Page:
ANIMAL’s original series asks photographers about that one shot that got away. This week, Chris Arnade talks about a beached Russian that just said “no.”

I am usually successful at getting the groups of people I am interested in to pose for me. Often it takes a lot of time, but even at the beginning there is some glimmer of hope, a feeling that I could become something more than an intruder. The notable exception for me has been the Russians of Brighton Beach. I have gotten a few pictures, but I never feel an opening, that sense of connection between myself and subject that is so important.

About three years ago I decided to bring my camera along when I took my youngest daughter to Coney Island. I figured after spending a few hours on the rides we would walk back via Brighton Beach and hopefully I could get a few pictures, talk to a few folks. In particular I wanted to photograph some of the older residents sunbathing on the beach. I wanted the juxtaposition between the casual present and the very harrowing stories of how they came to New York. I hoped having a nine-year-old girl would put some folks at ease.

I quickly got turned down by three groups in a row. One gentleman in particular haunts me. He was barrel-chested, in a black swimsuit far too small and dark for him, and had a striking facial resemblance to Brezhnev. He also had a small vest, open at the front, that was filled with Russian war medals. The perfect model; the story of his past was right there on him! We spoke. He was friendly enough, telling me about his various exploits, but was firm about not having his picture taken.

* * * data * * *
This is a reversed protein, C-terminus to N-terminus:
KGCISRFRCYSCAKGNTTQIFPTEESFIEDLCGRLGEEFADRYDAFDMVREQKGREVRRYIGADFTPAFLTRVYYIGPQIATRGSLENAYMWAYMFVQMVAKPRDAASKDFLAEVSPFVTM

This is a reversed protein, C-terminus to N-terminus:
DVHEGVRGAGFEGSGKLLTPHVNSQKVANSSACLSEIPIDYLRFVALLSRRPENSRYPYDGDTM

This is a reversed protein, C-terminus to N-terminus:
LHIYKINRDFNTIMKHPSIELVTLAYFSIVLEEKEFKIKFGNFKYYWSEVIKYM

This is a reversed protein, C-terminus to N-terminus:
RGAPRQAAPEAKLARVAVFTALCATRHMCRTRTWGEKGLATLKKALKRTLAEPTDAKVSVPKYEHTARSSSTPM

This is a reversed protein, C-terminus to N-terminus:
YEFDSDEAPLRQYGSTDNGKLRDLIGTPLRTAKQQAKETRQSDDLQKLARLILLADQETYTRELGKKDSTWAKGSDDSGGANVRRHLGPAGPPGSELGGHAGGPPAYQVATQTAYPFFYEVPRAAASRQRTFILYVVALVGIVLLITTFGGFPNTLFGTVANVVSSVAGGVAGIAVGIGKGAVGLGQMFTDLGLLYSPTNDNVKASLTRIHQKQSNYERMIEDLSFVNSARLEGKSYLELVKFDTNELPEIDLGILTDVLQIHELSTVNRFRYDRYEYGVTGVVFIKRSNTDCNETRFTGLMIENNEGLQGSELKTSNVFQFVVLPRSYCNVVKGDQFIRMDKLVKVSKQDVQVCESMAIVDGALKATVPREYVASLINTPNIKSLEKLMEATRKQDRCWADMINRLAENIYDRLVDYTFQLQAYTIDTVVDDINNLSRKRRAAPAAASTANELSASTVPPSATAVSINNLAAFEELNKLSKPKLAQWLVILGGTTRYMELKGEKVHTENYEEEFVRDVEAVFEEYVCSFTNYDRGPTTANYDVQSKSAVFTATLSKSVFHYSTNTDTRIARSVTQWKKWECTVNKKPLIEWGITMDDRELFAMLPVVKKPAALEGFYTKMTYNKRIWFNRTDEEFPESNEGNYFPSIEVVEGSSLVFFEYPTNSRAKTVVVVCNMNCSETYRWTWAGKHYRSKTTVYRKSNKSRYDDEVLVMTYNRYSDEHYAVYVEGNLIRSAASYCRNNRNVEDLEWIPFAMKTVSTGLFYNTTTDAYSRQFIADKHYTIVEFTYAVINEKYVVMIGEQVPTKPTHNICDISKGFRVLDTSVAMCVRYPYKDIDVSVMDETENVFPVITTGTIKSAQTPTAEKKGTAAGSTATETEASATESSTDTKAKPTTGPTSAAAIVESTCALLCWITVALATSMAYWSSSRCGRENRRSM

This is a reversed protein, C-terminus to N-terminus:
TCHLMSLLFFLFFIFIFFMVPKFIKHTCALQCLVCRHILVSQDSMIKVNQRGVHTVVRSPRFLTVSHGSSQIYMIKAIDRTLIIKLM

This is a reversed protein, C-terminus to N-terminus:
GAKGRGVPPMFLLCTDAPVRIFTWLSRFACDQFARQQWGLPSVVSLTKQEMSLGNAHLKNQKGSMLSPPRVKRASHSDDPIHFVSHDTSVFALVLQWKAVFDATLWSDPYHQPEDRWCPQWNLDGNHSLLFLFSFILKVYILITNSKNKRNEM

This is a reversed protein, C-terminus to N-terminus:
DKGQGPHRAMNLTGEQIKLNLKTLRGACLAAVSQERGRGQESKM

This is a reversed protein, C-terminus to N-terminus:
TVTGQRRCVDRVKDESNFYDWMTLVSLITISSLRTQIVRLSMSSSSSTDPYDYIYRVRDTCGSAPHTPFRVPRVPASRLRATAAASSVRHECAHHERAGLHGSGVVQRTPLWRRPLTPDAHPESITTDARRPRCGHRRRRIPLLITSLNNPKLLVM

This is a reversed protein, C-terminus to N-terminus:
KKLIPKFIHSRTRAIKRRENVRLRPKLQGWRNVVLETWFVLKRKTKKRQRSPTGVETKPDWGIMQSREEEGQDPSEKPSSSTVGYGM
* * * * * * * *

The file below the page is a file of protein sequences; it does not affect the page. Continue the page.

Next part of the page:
I gave up. My daughter and I bought two mangos on sticks and sat on the beach to relax. About fifteen minutes later I see a cute youngish girl coming down the beach with an old medium-format film camera, taking pictures of all the old Russian sun bathers. She eventually got to us and I approached her. We spoke and exchanged stories for about five minutes. She was from France (and did not speak Russian), and had only been turned down by two or three groups. I asked her how she did it. She shrugged her shoulders and said, “Not sure.”

I did take a picture of her, and she took a nice picture of me and my daughter. Looking back at these pictures I see why she was so successful and why I wasn’t. So much more relaxed on the beach than I am!

Yet I still think of Brezhnev in a tiny swimsuit, stoic, barrel chested, with all them war metals. Damn, sometimes its better to be a petite French woman than a tall white guy.

Chris Arnade is an independent photographer behind the Faces of Addiction series in South Bronx and all around the city. I Should Have Shot That! series is illustrated by James Noel Smith.

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